Frequently remembered only as a period of military history which both saw the French beat the English and then the English fight amongst themselves, traditional historians have tended to regard The Wars of the Roses as an episode that wrecked England’s military greatness.
John Gillingham’s highly readable history separates the myth from the reality.
He argues that, paradoxically, the Wars of the Roses demonstrate how peaceful England in fact was.
From the accession of the infant Henry VI to the thrones of England and France in 1422 to the accession of Henry VII following the Battle of Bosworth in 1485, Gillingham uses his gift for graphic description (particularly with his exciting account of the 1471 campaign) to great effect.
He is also good at placing the warfare within its European context, especially in showing the problems encountered in conducting a civil war within a normally peaceful country.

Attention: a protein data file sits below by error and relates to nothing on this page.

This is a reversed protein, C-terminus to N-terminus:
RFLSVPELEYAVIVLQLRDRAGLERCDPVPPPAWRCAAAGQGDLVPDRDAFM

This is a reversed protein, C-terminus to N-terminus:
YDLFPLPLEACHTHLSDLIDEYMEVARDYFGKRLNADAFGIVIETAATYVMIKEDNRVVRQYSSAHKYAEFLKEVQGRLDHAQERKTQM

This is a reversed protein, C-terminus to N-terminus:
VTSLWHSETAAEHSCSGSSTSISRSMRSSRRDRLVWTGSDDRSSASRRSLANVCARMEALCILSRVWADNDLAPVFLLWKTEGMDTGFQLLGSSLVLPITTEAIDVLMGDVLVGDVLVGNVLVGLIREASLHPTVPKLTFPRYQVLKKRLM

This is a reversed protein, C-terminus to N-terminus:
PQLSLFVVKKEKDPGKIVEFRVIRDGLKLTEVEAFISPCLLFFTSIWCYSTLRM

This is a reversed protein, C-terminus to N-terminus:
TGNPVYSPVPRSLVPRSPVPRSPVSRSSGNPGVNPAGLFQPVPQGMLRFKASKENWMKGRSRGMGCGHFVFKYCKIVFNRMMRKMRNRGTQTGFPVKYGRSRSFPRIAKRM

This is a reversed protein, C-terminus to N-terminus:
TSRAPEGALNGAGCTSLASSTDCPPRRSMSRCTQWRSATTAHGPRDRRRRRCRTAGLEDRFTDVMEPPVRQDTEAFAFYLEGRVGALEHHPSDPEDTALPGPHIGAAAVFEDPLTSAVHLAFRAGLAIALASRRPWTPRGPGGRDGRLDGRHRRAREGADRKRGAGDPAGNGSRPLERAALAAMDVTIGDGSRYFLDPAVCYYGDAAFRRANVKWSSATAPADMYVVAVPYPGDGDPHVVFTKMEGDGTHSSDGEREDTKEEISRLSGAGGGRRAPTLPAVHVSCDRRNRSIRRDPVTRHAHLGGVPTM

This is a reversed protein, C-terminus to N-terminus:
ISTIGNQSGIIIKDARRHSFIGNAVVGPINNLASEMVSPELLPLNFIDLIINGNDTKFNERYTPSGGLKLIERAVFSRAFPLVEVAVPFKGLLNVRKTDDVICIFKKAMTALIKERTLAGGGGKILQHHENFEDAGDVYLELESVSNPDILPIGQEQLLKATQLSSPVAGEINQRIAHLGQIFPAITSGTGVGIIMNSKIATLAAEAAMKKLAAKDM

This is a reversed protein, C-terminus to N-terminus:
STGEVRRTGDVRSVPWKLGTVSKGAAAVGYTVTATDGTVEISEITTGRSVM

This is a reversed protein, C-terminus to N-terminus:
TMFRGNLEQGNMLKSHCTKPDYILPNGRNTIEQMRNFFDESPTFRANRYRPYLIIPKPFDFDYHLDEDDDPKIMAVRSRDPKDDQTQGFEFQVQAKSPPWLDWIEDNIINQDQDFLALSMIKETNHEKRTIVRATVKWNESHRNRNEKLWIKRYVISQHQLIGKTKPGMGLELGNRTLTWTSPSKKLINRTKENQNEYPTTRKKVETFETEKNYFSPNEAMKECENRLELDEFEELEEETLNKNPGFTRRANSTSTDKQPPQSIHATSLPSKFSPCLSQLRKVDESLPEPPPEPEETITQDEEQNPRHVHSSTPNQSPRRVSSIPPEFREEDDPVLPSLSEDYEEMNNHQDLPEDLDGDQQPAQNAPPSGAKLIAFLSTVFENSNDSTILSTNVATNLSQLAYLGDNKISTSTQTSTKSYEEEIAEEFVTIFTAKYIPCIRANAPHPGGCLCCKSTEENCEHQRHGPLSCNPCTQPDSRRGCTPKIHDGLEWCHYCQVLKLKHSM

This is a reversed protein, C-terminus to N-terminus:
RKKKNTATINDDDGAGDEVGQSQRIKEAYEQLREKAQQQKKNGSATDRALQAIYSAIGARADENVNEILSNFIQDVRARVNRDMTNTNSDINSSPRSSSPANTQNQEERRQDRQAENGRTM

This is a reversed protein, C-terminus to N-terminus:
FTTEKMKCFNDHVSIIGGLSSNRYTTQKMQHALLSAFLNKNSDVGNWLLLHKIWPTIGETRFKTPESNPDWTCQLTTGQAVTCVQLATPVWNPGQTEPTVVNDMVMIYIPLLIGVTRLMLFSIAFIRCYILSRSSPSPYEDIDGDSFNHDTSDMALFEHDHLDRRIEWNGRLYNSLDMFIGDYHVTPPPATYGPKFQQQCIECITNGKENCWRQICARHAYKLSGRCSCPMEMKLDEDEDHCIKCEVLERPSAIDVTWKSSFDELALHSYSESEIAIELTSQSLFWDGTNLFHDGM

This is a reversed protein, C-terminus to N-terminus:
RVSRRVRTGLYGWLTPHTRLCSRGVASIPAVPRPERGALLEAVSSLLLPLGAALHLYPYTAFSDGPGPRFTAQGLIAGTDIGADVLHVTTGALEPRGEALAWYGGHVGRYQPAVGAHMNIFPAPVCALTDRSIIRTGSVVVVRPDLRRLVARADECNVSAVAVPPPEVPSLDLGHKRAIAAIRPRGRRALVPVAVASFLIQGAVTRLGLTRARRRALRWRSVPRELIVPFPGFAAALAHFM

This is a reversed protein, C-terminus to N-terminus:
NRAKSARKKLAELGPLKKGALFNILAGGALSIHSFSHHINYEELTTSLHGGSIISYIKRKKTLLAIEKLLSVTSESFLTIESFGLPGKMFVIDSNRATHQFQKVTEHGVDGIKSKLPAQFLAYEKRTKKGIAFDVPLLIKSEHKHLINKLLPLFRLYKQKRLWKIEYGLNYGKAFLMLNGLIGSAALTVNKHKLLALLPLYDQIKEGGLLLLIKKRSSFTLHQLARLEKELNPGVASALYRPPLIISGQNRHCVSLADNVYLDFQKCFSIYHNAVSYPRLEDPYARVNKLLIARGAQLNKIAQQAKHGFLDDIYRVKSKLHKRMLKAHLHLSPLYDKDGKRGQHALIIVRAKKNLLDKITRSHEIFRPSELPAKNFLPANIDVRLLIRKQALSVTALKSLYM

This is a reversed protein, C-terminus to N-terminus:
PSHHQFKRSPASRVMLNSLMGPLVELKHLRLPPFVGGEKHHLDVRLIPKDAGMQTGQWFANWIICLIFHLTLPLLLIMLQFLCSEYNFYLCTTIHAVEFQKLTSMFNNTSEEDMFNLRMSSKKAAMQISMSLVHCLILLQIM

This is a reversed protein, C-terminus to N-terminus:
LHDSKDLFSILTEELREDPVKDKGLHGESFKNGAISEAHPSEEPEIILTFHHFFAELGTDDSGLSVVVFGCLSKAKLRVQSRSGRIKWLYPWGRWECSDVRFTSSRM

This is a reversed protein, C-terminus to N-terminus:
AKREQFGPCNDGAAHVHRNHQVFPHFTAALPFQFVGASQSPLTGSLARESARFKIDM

The Wars of the Roses is an irresistible account of a fascinating period of history that makes available to a much wider audience the work of historians of recent decades.
Praise for John Gillingham
‘Incisively written and highly readable’ – Sunday Times
John Gillingham is Emeritus Professor of Medieval History at the London School of Economics and Political Science. On 19 July 2007 he was elected into the Fellowship of the British Academy. He is renowned as an expert on the Angevin empire. His other titles include Oliver Cromwell: Portrait of a Soldier.